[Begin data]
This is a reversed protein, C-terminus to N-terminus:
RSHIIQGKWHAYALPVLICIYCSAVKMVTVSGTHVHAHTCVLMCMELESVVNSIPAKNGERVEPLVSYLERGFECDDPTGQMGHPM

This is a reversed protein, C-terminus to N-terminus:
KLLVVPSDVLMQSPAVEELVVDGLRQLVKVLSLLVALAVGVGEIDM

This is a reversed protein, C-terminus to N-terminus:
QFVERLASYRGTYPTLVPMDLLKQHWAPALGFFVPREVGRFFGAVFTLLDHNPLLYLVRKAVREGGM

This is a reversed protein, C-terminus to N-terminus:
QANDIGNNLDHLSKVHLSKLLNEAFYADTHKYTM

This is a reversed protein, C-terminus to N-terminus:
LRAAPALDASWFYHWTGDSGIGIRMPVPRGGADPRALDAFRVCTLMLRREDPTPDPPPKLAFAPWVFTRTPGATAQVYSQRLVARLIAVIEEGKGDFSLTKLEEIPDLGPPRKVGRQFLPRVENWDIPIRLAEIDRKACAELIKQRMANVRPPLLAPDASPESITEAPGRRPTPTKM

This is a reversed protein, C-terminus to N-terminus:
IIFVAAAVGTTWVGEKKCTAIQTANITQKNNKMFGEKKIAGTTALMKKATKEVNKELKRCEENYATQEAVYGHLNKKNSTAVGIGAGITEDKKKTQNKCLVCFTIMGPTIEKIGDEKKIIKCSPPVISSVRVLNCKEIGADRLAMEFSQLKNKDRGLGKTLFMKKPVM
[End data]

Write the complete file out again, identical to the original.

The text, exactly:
This is a reversed protein, C-terminus to N-terminus:
RSHIIQGKWHAYALPVLICIYCSAVKMVTVSGTHVHAHTCVLMCMELESVVNSIPAKNGERVEPLVSYLERGFECDDPTGQMGHPM

This is a reversed protein, C-terminus to N-terminus:
KLLVVPSDVLMQSPAVEELVVDGLRQLVKVLSLLVALAVGVGEIDM

This is a reversed protein, C-terminus to N-terminus:
QFVERLASYRGTYPTLVPMDLLKQHWAPALGFFVPREVGRFFGAVFTLLDHNPLLYLVRKAVREGGM

This is a reversed protein, C-terminus to N-terminus:
QANDIGNNLDHLSKVHLSKLLNEAFYADTHKYTM

This is a reversed protein, C-terminus to N-terminus:
LRAAPALDASWFYHWTGDSGIGIRMPVPRGGADPRALDAFRVCTLMLRREDPTPDPPPKLAFAPWVFTRTPGATAQVYSQRLVARLIAVIEEGKGDFSLTKLEEIPDLGPPRKVGRQFLPRVENWDIPIRLAEIDRKACAELIKQRMANVRPPLLAPDASPESITEAPGRRPTPTKM

This is a reversed protein, C-terminus to N-terminus:
IIFVAAAVGTTWVGEKKCTAIQTANITQKNNKMFGEKKIAGTTALMKKATKEVNKELKRCEENYATQEAVYGHLNKKNSTAVGIGAGITEDKKKTQNKCLVCFTIMGPTIEKIGDEKKIIKCSPPVISSVRVLNCKEIGADRLAMEFSQLKNKDRGLGKTLFMKKPVM